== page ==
Producing Shakespeare in Post-apartheid South Africa

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This paper will examine the role of the school in the construction and dissemination of “Shakespeare” in post-apartheid South Africa. In the context of the history of English in the region, and of Shakespeare’s role in entrenching a particular kind of literacy, the paper aims ultimately to explore some of the implications for the industry of English Literature in post-apartheid South Africa.
Shakespeare still has enormous cultural currency in South Africa as elsewhere; English has always been a language of power in the region, a situation whose continuance is unaffected by the recognition of 11 official languages. David Johnson and Martin Orkin have objected to the ways in which Shakespeare has been used to entrench a racist system in colonial and then apartheid South Africa (Johnson 1998; 1996; 1993; Orkin 1991a; 1991b; 1987). On the other hand, Shakespeare has been requested, enjoyed, and utilised by black writers and readers (Wright 1990/1). My own work has sought to combine the politicisation of literary value insisted upon by the first position, with the reality of the second. I suggest that Shakespeare does have a South African history, which is both literary and political (Distiller 2005). In this context, then, what can Shakespeare be to the majority of post-apartheid South Africans? The majority of those who will encounter these texts will do so at school. What kind of Shakespeare will learners encounter, and what are the implications for post-apartheid cultural identities?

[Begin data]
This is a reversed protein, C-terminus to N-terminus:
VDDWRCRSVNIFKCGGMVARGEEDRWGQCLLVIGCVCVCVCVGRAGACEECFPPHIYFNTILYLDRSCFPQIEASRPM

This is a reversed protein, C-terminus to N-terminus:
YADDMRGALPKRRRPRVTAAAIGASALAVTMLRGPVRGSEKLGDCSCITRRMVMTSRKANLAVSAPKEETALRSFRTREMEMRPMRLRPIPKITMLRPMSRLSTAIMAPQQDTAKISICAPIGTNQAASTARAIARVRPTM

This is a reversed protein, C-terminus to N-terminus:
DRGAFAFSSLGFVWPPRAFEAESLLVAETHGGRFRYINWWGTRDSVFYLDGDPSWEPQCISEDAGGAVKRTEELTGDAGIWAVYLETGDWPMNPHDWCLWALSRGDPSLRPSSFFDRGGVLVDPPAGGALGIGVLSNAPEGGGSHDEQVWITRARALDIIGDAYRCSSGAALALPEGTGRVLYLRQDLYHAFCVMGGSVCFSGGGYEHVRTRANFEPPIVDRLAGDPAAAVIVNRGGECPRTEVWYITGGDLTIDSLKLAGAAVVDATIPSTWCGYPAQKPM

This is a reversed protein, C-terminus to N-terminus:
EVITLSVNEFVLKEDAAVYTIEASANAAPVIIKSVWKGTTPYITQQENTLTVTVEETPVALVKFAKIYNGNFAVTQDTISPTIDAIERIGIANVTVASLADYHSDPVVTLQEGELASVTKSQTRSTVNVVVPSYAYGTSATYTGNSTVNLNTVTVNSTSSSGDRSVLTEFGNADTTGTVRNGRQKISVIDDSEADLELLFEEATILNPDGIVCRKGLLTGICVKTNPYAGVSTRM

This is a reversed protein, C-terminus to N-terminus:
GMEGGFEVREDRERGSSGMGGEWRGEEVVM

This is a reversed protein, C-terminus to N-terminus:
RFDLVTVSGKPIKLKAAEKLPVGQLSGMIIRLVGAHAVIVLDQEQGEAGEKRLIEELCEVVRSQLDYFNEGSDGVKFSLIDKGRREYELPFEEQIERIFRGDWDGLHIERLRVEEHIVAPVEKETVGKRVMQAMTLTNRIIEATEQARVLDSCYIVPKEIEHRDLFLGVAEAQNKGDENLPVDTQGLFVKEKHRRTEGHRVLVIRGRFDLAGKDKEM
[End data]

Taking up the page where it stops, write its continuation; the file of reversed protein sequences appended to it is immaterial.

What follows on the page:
In order to answer these questions, this paper will also ask: How are learners taught to read Shakespeare, and what are the implications for how young South Africans read (in) English? What of recent Anglo-American bibliographic work which destabilises the early modern text? To date, only one article in South Africa has taken cognisance of the implications of this work. It points out that Shakespeare texts are produced in South Africa exclusively for...

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